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Prescription drug coverage does not assure long-term adherence to beta-blocker therapy following a heart attack

Taking beta-blockers for a sustained period of time after a heart attack improves survival and reduces the risk of another heart attack. Yet a new study found that less than half of heart attack patients regularly took beta-blockers during the first year after their heart attack. This predominantly young, working-age group had health insurance and prescription drug coverage. Thus, factors in addition to medication cost probably influenced their long-term adherence to beta-blocker therapy, according to researchers at the Duke Center for Education and Research on Therapeutics, which is supported by the Agency for Healthcare Research and Quality (HS10548).

Researchers examined claims records from members of 11 health plans, who had a heart attack in 2001, survived at least 1 year, and maintained insurance coverage. They defined patients as adherent to beta-blockers if they had prescription claims covering 75 percent or more days in the year after discharge from the hospital. They also examined the association of type of health plan, patient age group and sex, and other factors related to beta-blocker adherence.

During the year after hospital discharge, only 45 percent of patients were adherent to beta-blockers, with the biggest drop in adherence between 30 and 90 days. After accounting for multiple factors, significant predictors of lower adherence were participation in a Medicare+Choice (M+C) plan (compared with a commercial plan), residence in the Southeast, and younger age (35 to 64 years), driven by younger M+C participants (disabled or with end-stage renal disease) and by younger women within commercial plans.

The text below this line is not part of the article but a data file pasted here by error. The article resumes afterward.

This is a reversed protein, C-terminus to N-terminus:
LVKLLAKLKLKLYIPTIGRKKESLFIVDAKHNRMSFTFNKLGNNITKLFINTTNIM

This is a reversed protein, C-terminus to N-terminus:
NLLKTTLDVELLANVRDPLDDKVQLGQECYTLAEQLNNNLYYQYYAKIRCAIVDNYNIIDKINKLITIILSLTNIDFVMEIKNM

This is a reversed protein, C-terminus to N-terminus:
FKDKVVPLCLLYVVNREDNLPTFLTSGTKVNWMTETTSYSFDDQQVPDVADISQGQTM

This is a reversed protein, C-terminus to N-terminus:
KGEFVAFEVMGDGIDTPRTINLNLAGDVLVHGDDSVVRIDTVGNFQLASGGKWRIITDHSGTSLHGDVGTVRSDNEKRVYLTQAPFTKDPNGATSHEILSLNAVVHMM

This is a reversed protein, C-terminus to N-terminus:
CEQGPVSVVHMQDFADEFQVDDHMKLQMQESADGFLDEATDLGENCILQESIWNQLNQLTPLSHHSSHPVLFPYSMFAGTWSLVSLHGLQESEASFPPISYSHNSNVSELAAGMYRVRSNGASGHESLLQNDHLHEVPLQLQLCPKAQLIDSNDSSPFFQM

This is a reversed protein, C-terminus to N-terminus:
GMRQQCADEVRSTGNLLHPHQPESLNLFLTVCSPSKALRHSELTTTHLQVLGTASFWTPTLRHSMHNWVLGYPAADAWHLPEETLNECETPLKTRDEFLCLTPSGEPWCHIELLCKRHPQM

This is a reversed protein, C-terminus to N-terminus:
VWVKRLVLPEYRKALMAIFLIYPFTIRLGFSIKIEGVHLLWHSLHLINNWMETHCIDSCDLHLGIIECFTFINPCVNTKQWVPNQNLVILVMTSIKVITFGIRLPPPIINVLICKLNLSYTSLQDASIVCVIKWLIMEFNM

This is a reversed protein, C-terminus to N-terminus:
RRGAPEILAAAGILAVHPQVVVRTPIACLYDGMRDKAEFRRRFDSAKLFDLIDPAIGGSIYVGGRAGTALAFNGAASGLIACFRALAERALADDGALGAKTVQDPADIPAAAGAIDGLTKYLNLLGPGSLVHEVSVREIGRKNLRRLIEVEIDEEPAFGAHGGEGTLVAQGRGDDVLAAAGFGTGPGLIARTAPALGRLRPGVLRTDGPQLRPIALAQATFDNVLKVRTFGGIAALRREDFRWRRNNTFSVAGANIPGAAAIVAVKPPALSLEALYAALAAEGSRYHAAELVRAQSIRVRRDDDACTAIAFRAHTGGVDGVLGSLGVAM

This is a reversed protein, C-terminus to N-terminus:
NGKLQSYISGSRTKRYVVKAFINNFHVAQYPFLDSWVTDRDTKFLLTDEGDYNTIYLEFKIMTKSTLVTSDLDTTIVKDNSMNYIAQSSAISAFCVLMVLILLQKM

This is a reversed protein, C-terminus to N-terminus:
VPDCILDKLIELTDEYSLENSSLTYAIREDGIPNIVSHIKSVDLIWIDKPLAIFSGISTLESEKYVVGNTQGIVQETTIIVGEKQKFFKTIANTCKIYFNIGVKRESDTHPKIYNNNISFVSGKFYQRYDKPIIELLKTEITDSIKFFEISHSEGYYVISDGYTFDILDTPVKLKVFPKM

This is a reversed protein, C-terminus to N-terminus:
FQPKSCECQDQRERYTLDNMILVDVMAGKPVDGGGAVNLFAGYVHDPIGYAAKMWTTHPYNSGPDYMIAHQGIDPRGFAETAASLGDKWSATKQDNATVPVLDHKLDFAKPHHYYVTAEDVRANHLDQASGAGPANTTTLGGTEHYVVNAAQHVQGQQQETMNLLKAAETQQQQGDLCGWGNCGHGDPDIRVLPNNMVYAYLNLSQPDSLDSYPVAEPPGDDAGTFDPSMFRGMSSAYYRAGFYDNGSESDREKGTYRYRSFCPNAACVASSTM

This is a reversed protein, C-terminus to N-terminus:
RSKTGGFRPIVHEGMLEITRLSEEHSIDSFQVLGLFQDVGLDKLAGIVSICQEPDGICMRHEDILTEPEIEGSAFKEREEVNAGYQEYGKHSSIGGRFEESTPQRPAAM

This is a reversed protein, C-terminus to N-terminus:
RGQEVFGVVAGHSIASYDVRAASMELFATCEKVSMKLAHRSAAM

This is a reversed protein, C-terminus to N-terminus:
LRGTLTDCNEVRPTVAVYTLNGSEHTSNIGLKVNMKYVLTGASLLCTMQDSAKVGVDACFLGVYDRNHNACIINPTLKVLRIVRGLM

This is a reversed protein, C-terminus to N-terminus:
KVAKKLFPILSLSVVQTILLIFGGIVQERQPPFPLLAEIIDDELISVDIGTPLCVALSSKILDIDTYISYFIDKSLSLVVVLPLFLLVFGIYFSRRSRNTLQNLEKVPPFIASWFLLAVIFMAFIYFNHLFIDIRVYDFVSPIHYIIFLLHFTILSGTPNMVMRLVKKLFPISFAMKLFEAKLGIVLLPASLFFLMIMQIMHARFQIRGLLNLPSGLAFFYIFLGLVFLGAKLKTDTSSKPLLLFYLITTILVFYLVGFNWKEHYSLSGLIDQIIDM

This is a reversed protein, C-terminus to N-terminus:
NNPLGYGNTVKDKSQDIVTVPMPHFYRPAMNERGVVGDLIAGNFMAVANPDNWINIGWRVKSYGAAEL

The finding of lower adherence in M+C enrollees needs further study, suggest the researchers. Other cited research indicates that patients with M+C plans are more likely than patients in commercial plans to have caps on prescription coverage, tiered co-pays for generic versus patented medications, or generic-only coverage. Thus, the authors suggest that patients in M+C may have faced higher "out-of-pocket" costs than those in commercial plans. However, this study could not distinguish between patients who did not take their medications and those who purchased their drugs "out-of-pocket" without filing a prescription claim.

Although the study did not show an overall effect of sex, the subgroup of women aged 35-64 years with commercial insurance were less likely than men in their age group and less likely than older women to adhere to beta-blockers. Educational campaigns like the National Heart Lung and Blood Institute's "Heart Truth Campaign" and the American Heart Association's "Go Red for Women" are needed for younger women. To reap the potential benefits of beta-blockers to prevent problems after heart attack, programs must raise awareness among physicians, patients, and the public about the importance of maintaining beta-blocker therapy after heart attack. Interventions to improve beta-blocker adherence after heart attack must occur early (in the first month or 2 after discharge).

See "National evaluation of adherence to B-blocker therapy for 1 year after acute myocardial infarction in patients with commercial health insurance," by Judith M. Kramer, M.D., M.S., Bradley Hammill, M.A., Kevin J. Anstrom, Ph.D., and others, in the September 2006 American Heart Journal 152, pp. 454e1-454e8.

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